To be enforceable, however, orders must meet a test of specificity. The Manual states — again in the context of Article 90 — that “[t]he order must be a specific mandate to do or not to do a specific act.” President Trump’s trans tweet trio does not meet this test since it only set a broad policy, and not the particulars required for implementation by the Defense Department, the military departments and (for the Coast Guard) the Department of Homeland Security. General orders, moreover, can be enforced through the military justice system only if they are “punitive.” That is, if it is clear that the issuer of the order intended for violations to constitute offenses under the UCMJ. Many general orders do not meet this test. As the Manual states:

“Not all provisions in general orders or regulations can be enforced under Article 92(1). Regulations which only supply general guidelines or advice for conducting military functions may not be enforceable under Article 92(1).”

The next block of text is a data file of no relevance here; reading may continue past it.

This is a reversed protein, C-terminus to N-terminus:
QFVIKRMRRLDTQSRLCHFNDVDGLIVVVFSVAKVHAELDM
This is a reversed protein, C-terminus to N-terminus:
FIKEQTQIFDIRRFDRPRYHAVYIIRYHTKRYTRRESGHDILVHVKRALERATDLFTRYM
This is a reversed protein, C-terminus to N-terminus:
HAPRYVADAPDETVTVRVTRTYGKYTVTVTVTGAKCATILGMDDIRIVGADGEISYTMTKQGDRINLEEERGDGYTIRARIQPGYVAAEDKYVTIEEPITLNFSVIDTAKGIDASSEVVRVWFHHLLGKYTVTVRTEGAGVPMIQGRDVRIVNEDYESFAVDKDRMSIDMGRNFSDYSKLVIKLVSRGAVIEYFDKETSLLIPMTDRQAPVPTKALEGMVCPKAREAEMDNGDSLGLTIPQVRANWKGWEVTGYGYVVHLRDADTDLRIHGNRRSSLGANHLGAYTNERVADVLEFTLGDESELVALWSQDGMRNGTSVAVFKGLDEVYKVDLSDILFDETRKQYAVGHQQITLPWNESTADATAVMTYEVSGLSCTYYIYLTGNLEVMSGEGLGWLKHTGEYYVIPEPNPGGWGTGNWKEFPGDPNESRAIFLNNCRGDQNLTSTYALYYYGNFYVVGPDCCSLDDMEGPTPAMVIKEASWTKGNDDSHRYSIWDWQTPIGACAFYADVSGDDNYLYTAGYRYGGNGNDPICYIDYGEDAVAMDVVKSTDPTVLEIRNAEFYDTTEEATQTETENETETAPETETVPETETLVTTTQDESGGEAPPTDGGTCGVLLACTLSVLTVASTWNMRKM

The trans tweets do not meet this test either.

Bottom line: It misconstrues the legal landscape to suggest that the services’ senior leaders are being in any degree insubordinate by waiting for the White House to put some flesh on the bones of the tweets. Until the armed forces issue proper implementing regulations — which experience teaches is likely to take weeks if not months — military commanders should not discharge transgender personnel. Those personnel, however, should lawyer up for the fight ahead. As for those seeking to enlist, it would not be surprising if a de facto moratorium were to arise, simply because of the chilling effect of the tweets, whatever their legal status. Such an informal freeze would presumably be of relatively short duration and harder to litigate.


Image: U.S. Department of Defense